D. Salinger's "The Catcher in the Rye", identifies the movie that the prostitute Sunny refers to in chapter 13 of The Catcher in the Rye. She says that in the movie a boy falls off a boat. The movie is Captains Courageous, starring Spencer Tracy. Sunny says that Holden looks like the boy who fell off the boat. Beidler shows (see p. 28) a still of the boy, played by child-actor Freddie Bartholomew. The novel's philosophy has been negatively compared with that of Jean-Jacques Rousseau. Each Caulfield child has literary talent: D. B. writes screenplays in Hollywood; Holden also reveres D.
B. for his writing skill (Holden's own best subject), but he also despises movies, considering them the ultimate in "phony", and describes D. B. 's move to Hollywood to write for films as "prostituting himself"; Allie wrote poetry on his baseball glove; and Phoebe is a diarist. This "catcher in the rye" is an analogy for Holden, who admires in kids attributes he struggles to find in adults, like innocence, kindness, spontaneity, and generosity. Falling off the cliff could be a progression into the adult world that surrounds him and that he strongly criticizes.
Later, Phoebe and Holden exchange roles as the "catcher" and the "fallen"; he gives her his hunting hat, the catcher's symbol, and becomes the fallen as Phoebe becomes the catcher. Holden is an atypical teenager. He is alienated more than most adolescents. He also is in the midst of an identity crisis. All teenagers go through these phases, so everyone can relate to Holden to some extent. Holden is socially inept. Although he has many friends and acquaintances, he can not form lasting, meaningful friendships. Most teenagers, although they do have insecurities, are able to function in relationships. Holden does not mature through the novel.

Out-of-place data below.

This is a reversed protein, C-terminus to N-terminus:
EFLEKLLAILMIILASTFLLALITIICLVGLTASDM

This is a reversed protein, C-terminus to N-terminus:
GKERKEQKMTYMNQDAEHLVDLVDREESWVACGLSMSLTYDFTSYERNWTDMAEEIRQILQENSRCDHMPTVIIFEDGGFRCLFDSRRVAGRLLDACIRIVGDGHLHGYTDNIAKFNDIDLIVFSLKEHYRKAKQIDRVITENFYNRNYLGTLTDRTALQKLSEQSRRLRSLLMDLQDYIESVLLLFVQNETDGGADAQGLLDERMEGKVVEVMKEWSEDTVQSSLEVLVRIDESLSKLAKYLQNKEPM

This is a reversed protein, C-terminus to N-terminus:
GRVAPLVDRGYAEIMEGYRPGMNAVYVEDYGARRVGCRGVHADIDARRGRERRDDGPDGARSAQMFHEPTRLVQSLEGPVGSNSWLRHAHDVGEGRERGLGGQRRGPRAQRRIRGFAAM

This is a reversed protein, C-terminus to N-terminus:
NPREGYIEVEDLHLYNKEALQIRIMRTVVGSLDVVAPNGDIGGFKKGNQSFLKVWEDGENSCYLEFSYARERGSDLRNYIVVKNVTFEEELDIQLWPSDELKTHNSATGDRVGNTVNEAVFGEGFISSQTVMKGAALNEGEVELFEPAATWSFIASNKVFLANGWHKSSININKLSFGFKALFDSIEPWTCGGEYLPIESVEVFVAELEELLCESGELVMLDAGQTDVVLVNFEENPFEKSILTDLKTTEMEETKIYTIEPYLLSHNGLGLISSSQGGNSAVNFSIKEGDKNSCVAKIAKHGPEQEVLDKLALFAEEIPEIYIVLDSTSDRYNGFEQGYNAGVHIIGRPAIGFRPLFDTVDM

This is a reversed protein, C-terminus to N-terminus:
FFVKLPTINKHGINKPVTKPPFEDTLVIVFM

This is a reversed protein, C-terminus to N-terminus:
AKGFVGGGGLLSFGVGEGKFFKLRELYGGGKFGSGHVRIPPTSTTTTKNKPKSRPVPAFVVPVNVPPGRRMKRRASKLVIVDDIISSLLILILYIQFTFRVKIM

He actually regresses back to a child-like state of mind. He is constantly dwelling on the death of his younger brother, and avoids his parents, and feels like the only person he can talk to is his ten year old sister. Holden holds Allie and Phoebe in such high esteem because they are innocent. Holden's goal is to protect innocence in the world. When he hears the "Catcher in the Rye" song being sung by a little boy, he decides that he wants to be the person that keeps children from falling off a cliff. That cliff symbolizes the transition from childhood to adulthood, and he wants to keep them as innocent children, not phony adults.